Aluminium matrix composites

Materials World magazine
30 May 2019

Liquid pressure forming is helping Alvant make aluminium composites lighter than traditional metals.

Reducing weight without compromising structural integrity is the biggest aim for most engineering projects. Aerospace, automotive, defence, marine and consumer goods manufacturers all look for ways to increase product capabilities and performance while meeting ambitious goals for fuel efficiency, carbon emissions and sustainability. Aluminium matrix composites (AMCs) are a group of composite materials in which the aluminium is reinforced with a secondary high-performance material, making them suitable for applications where conventional metals are expected to approach or exceed their performance limits.

Comparing material potential

AMCs come in multiple variants. Reinforcing the metallic material with a secondary high-performance material typically uses a long-fibre, short-fibre or particulate. Properties, such as stiffness, strength and density can be tailored through particle-reinforcement with continuous fibre reinforcement (CFR), which is preferred for applications where higher performance is needed.

These materials can be used to engineer durable lightweight components for harsh environments. Compared with unreinforced metals, AMCs can also have lower coefficients of thermal expansion and superior electrical conductivity. They offer multiple advantages over polymer fibre-reinforced materials such as carbon composites, including higher transverse strength and stiffness, a higher thermal operating range, easier reparability and more opportunity to recycle.

How AMCs are made

We have been exploring the potential of liquid pressure forming (LPF) to manufacture AMCs. The company has developed its own version of the process by which aluminium, which acts as the matrix, and high-strength reinforcement materials is formed to create four AMC materials families. These include:

  • - AlXal – a continuous fibre-reinforced AMC
  • - ParXal – a particle loaded AMC
  • - AerXal – an aluminium syntactic foam, and
  • - CorXa – a multi-phase AMC similar in concept to a sandwich
  • material but made in a single-shot process providing ultra-high stiffness and low density (~1.5g/cm3).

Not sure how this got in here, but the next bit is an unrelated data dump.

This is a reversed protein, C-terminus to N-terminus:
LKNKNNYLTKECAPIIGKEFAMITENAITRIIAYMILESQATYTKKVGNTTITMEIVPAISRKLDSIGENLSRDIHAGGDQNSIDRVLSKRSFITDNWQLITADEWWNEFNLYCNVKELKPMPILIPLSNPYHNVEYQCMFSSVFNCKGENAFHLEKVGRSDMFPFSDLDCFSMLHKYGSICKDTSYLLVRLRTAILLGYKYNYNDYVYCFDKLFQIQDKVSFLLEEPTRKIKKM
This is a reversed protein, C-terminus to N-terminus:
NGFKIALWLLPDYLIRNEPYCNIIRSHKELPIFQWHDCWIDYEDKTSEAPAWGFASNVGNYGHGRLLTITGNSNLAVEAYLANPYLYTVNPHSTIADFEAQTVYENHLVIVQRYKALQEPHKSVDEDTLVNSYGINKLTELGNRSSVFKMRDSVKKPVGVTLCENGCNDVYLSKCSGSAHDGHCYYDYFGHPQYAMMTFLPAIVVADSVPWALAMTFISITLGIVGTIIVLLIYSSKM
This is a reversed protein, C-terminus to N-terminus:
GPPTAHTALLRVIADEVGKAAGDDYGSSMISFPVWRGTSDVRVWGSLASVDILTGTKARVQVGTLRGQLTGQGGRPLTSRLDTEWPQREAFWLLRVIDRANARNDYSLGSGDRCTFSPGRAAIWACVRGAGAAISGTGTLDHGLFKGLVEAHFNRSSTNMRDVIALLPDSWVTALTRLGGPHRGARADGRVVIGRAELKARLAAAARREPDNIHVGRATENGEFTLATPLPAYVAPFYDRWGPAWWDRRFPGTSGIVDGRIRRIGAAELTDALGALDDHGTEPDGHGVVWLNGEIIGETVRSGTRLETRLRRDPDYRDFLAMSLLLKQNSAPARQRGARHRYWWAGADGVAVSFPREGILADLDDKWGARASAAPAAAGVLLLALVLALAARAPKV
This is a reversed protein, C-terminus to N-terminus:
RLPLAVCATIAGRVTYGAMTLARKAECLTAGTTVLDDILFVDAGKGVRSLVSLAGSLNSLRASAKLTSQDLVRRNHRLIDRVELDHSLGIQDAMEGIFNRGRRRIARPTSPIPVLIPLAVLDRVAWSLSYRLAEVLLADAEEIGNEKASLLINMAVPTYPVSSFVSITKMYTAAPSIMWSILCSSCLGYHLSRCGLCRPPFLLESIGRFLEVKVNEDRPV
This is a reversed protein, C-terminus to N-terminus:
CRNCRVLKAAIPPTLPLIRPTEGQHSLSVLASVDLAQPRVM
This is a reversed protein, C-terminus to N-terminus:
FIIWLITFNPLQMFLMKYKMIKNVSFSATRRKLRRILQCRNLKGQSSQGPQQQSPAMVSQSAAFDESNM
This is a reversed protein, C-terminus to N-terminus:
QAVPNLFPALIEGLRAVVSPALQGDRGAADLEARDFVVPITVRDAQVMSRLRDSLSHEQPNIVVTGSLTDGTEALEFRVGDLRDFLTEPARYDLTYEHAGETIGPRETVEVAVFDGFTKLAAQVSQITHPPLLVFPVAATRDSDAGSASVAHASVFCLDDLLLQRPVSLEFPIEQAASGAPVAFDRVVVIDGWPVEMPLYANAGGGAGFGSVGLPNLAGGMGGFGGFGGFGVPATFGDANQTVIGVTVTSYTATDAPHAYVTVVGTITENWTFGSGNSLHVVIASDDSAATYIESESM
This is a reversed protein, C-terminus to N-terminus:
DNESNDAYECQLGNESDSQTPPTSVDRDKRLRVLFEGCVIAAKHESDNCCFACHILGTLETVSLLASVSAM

To manage cost and complexity, components are not necessarily manufactured entirely from AMC, for example, if they have regions of low stress where enhanced mechanical properties are not required. In such cases, components can be reinforced locally in a method known as hybrid-AMC. In these applications, performance is provided where needed by using AMC inserts applied to the larger aluminium component. This limits the fibre content, simplifies the AMC insert geometry and reduces costs while increasing the performance and capability of the component.

Advantages over legacy materials

AMCs can offer superior longitudinal strength to that of steel, at one-third of the weight. Advantages of using AMCs over polymer fibre-reinforced materials include higher transverse strength, stiffness, better temperature and fire resistance, no moisture absorption, improved damage tolerance and easier repairability.

AMCs are 50% stiffer than carbon-fibre in the longitudinal direction, and close to three times as strong in the transverse direction. By retaining their properties at high temperatures, unlike carbon-fibre, AMCs are also suited to high service temperature components in applications such as engines, electric motors and defence products. For harsh environments, they can have superior fatigue strength to steels. If AMC components are damaged while in use, they are more impact-tolerant than carbon-fibre, so they retain more performance after damage.

Continuous fibre-base

AlXal is a continuous fibre-based AMC. The company received a £513,000 grant from Innovate UK to design, manufacture and test an AlXal brake rod with an expected 30% weight reduction over an equivalent titanium component, while maintaining a comparable strength to steel, reducing fuel burn and noise, improving reliability and lowering costs.